It is that fundamental belief — It is that fundamental belief: I am my brother’s keeper, I am my sister’s keeper, that makes this country work. It’s what allows us to pursue our individual dreams and yet still come together as one American family.
E pluribus unum: “Out of many, one.”
from Barack Obama’s 2004 DNC speech.
There’s something happening here, and what it is, is all too clear. McCain - Palin rallies over the last few days have disintegrated into festivals of hate, and the two candidates at the center of this are encouraging it.
There were shouts of “Nobama” and “Socialist” at the mention of the Democratic presidential nominee. There were boos, middle fingers turned up and thumbs turned down as a media caravan moved through the crowd Thursday for a midday town hall gathering featuring John McCain and Sarah Palin. … In recent days, a campaign that embraced the mantra of “Country First” but is flagging in the polls and scrambling for a way to close the gap as the nation’s economy slides into shambles has found itself at the center of an outpouring of raw emotion rare in a presidential race.
Standing at the center of the crowd, McCain and Palin drew on the crowd’s energy as they repeatedly trained their fire on Obama.
McCain and Palin are soaking in the crowd’s anger, amplifying it, and feeding it back.
“Senator Obama has a clear radical, far-left, pro-abortion record,” McCain said after being asked about the issue.
The answer prompted a shower of boos from the crowd members. They booed again when he mentioned William Ayers, who bombed U.S. facilities to protest the Vietnam War as part of the domestic terrorist group the Weather Underground. They booed again at the mention of Rep. Barney Frank, a liberal from Massachusetts.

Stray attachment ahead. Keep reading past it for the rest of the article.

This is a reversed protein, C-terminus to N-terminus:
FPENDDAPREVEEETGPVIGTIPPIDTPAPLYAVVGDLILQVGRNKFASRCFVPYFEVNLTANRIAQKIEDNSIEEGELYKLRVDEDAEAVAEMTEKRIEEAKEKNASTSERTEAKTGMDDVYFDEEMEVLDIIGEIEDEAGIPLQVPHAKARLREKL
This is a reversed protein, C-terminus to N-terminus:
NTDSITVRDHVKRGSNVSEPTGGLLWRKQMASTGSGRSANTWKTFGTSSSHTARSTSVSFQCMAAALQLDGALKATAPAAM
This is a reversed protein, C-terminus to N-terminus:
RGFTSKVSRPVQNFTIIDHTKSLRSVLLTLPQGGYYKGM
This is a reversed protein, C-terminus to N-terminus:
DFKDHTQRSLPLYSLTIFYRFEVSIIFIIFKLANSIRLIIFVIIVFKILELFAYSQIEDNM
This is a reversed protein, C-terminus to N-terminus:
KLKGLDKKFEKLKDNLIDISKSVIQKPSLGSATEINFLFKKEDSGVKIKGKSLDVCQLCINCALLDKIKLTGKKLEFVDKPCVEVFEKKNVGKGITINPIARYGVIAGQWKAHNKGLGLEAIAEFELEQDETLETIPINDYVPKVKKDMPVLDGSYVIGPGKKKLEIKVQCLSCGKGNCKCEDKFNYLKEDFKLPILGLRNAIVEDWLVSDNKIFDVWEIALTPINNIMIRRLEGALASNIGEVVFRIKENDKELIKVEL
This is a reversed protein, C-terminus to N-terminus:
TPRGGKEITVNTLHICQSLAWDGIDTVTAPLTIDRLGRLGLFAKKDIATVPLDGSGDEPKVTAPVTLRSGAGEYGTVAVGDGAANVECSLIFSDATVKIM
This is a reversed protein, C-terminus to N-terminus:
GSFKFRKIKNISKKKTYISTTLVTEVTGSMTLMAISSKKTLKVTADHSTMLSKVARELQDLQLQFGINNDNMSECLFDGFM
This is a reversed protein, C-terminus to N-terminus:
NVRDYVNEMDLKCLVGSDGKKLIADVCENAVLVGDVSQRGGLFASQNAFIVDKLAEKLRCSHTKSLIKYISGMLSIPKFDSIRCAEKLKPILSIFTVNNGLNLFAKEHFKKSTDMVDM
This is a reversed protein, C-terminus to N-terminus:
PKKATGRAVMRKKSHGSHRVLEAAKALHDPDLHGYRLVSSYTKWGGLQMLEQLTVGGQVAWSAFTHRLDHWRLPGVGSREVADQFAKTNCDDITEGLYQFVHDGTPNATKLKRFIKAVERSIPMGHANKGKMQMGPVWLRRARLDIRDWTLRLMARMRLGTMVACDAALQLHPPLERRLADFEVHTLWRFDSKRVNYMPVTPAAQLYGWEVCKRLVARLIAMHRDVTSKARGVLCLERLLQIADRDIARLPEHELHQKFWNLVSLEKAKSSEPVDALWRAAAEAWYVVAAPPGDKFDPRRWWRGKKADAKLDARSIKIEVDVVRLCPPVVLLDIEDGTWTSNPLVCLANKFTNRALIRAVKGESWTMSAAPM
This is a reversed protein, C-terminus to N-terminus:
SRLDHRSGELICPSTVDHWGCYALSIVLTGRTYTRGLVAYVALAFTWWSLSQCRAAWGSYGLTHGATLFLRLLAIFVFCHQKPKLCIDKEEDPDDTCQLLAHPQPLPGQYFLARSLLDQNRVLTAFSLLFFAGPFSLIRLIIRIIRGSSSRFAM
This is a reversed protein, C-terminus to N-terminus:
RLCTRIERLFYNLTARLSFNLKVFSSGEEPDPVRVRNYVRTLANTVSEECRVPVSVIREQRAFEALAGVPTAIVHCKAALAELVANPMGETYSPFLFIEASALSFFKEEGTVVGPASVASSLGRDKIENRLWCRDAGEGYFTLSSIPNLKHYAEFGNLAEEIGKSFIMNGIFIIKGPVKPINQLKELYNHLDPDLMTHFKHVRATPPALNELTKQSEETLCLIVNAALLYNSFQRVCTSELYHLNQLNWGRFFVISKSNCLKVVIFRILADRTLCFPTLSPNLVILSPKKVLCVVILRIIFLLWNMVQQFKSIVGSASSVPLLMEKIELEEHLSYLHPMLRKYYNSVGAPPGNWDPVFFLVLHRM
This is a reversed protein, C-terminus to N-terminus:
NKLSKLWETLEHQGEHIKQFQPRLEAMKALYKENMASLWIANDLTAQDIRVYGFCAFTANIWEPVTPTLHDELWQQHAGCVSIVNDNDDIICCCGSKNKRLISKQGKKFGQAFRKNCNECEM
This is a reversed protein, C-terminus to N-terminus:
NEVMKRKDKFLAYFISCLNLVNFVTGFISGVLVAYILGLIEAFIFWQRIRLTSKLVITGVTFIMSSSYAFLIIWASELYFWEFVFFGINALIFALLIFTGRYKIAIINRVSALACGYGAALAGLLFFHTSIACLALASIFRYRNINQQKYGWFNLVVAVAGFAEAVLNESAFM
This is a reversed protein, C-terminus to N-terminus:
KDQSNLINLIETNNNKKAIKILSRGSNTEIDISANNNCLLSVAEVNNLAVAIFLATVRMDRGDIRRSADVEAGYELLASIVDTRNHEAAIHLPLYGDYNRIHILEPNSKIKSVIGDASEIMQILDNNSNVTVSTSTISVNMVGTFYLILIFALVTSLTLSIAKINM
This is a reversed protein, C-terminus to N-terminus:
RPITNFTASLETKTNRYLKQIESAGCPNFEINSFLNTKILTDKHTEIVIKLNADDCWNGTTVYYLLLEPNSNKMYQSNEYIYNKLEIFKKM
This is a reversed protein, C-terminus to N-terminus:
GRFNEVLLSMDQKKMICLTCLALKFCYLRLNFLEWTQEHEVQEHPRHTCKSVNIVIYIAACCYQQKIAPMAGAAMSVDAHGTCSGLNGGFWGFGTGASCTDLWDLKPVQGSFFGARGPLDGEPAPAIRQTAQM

And McCain is promising more than anger. He’s promising that he will name names. He’s promising a new economic black list for Wall Street — and for Capitol Hill.
“Will you assure us,” one woman asked, “that, as president, you will take immediate action to investigate, prosecute and name the names of the people actually responsible?”
“I will,” McCain answered.
“The same people that are now claiming credit for this rescue are the same ones that were willing co-conspirators in causing this problem that it is,” he said, raising his voice to be heard over the crowd. “You know their names. You will know more of their names.”
Just look at that statement for a moment. Two weeks ago, John McCain suspended his campaign and trotted back to Washington, claiming he had to help shepherd in the bailout agreement. Two days ago he was bragging about it. Yet here he is saying that the people “claiming credit” for this agreement need to be prosecuted.
The language McCain and Palin are using: “radical,” “palling around with terrorists,” “willing co-conspirators” is growing more heated by the day. It’s language that’s compounded by the “dangerous” commercials McCain is running across the country. It’s the kind of language that you use in describing an enemy in wartime. It’s the kind of language that not only excuses violence, but encourages it. More and more it sounds as if McCain has inhaled the ghost of Joseph McCarthy and is exhaling the fevered rancor of Charles Coughlin.
The “Straight Talk Express” long ago left the station. “Country First” is the last thing on their minds. Nothing remains of John McCain’s campaign but a tight little ball of festering hate. Considering the volatile nature of the country at the moment, and the fear so many are facing as they watch their life savings evaporate, that hate is all too easy to spread. There are millions of Americans looking for someone to blame for this disaster, and McCain is desperate to give them a target. He’s said many times that he wants to reach across the aisle, and he’s doing that, but he’s holding a knife in his hand.
Maybe it’s guilt over McCain’s decades of voting for and evangelizing for the deregulation that brought on the crisis. Maybe he’s desperate that the mob not look at his own record for the source of their troubles. Maybe he’s simply angry because he sees his chance slipping away. Whatever it is, it’s ugly. And getting uglier. Any decent candidate — any decent human being — would be working now to tamp down that ire, not raise it.
What John McCain is doing is no more responsible than tossing lighted matches into a tinder dry forest. Someone is going to get burned.
from today’s dailykos